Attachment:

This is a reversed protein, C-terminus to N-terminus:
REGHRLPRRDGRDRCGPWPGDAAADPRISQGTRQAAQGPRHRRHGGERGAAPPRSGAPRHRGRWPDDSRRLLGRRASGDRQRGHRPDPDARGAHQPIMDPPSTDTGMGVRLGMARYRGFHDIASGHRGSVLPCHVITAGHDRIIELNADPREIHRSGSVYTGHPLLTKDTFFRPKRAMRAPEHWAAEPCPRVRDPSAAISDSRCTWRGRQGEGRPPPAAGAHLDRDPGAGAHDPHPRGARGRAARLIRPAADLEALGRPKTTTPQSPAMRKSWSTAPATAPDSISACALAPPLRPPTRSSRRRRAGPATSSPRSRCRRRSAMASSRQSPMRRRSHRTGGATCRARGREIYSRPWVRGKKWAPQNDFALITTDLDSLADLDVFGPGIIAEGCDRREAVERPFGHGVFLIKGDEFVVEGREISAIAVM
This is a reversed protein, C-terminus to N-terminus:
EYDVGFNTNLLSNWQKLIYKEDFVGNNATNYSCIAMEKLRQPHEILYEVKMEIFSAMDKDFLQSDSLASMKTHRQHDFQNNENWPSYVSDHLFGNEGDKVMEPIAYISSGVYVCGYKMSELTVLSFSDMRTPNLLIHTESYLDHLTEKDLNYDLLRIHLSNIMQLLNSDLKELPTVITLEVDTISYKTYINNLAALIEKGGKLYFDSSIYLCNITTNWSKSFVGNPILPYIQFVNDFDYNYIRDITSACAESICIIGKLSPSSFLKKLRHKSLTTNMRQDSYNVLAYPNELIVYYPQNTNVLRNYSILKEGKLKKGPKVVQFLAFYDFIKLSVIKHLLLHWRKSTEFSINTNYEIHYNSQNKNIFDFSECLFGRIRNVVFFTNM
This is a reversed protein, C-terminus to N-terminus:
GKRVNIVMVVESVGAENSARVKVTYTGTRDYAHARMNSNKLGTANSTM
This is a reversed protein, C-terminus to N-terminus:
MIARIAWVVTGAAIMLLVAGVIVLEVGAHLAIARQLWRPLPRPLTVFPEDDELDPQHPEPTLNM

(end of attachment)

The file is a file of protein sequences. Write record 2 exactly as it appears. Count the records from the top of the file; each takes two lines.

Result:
This is a reversed protein, C-terminus to N-terminus:
EYDVGFNTNLLSNWQKLIYKEDFVGNNATNYSCIAMEKLRQPHEILYEVKMEIFSAMDKDFLQSDSLASMKTHRQHDFQNNENWPSYVSDHLFGNEGDKVMEPIAYISSGVYVCGYKMSELTVLSFSDMRTPNLLIHTESYLDHLTEKDLNYDLLRIHLSNIMQLLNSDLKELPTVITLEVDTISYKTYINNLAALIEKGGKLYFDSSIYLCNITTNWSKSFVGNPILPYIQFVNDFDYNYIRDITSACAESICIIGKLSPSSFLKKLRHKSLTTNMRQDSYNVLAYPNELIVYYPQNTNVLRNYSILKEGKLKKGPKVVQFLAFYDFIKLSVIKHLLLHWRKSTEFSINTNYEIHYNSQNKNIFDFSECLFGRIRNVVFFTNM